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Teachers under their umbrella association, Uganda National Teachers Union (Unatu), yesterday reacted with consternation to news that payment of the July salaries for civil servants will delay.
Teachers constitute majority employees on government payroll, and Mr Filbert Baguma, the Unatu secretary general, said news that public servants would be paid earliest August 5, was unwelcome.
“The government is aware of its obligation and whatever they are doing is not an emergency … therefore, they should not bring plain excuses that they are still working on a (payment) system when they knew that they were going to change the system,” he said.
Mr Baguma was reacting to a communication from Ministry of Public Service Permanent Secretary, Ms Catherine Bitarakwate, to “all responsible officers” in ministries, departments, agencies and local governments, that salaries for July will not be paid tomorrow, on 28, as has been the practice.
She said the ministry at the start of every fiscal year, on July 1, issues a salary structure that guides the public service on the amount of salary to be given to each category of public officer in a financial year.
“Issuance of salary structure for FY2022/2023 has been delayed. This has a spill-over effect on the timelines for processing and payment of salary for the month of July 2022,” she noted, adding: “the salary structure has been completed and the processing of salary payroll has commenced. The estimated timeline for payment of salary for July is about August 5, 2022.”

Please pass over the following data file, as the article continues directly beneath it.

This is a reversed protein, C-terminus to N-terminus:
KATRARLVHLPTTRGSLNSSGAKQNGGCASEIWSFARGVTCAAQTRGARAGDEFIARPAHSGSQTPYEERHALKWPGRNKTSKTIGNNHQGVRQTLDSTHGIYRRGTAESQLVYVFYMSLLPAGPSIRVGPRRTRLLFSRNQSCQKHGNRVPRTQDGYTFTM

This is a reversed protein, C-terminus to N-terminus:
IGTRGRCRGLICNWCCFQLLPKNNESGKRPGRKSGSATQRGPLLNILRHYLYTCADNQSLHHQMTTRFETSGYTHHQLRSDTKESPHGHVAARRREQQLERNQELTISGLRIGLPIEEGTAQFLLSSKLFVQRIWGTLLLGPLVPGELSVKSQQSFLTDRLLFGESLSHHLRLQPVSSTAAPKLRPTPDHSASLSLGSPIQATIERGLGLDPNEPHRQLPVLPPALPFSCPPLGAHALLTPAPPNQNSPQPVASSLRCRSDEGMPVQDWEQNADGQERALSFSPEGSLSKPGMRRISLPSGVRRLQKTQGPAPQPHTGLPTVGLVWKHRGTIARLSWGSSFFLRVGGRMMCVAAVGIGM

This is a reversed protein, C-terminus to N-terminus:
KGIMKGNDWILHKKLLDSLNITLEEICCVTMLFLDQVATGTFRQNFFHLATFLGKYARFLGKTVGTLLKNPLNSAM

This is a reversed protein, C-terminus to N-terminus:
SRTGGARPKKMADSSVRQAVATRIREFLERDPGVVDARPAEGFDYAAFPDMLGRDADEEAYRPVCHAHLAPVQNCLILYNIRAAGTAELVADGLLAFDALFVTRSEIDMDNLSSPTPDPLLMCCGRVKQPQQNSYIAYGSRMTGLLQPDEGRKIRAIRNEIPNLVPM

Ms Bitarakwate was unavailable last evening to clarify the reasons for delay.
However, government in the run up to the new fiscal year grappled with enhancing pay for scientists from July 1, while simultaneously balancing its act in the wake of a strike by primary school teachers and secondary school Arts teachers over disparity in remunerations.
Unatu led the industrial action, which ended in teachers returning to classrooms empty-handed after President Museveni told them at a second meeting that the government was willing to enhance pay for all employees, but prioritised the scientists due to limited resources.
Mr Baguma said the delay in salaries showed government’s negligence.
In contrast, Mr Samuel Oledo, the president of Uganda Medical Association (UMA), said they understand the harsh economic realities in the country and would not rush to blame the government.
“We totally know the situation right now, it’s not the situation of normality,” he said, citing as an additional handicap the Finance ministry’s earlier removal early this month of more than 100 accounting officers over failure to submit their respective approved budgets on the Programme Based System.
Mr Oledo said the glitches meant delayed budget execution, including salary processing and service delivery.
He, however, admitted that a week’s delay in salary payment will present discomfort to public servants.
While releasing the 2022/2023 Financial Year first quarter budget funds, Finance ministry cut the disbursed funds down by 6 percent points from 25 percent, citing cash flow constraints.
Of the Shs4. 676 trillion disbursed, Shs230b was earmarked for wages, pensions and gratuity, while Shs662 billion was allocated for servicing of domestic arrears.
In her July 25 letter referenced HRM 7/142/01, the PS implored affected staff to be patient, and asked “commercial banks and other financial institutions … to waive penalties on late loan repayments by public officers”.
We were unable to establish whether the PS has such powers to mediate lender-borrower relations, and if creditors would comply.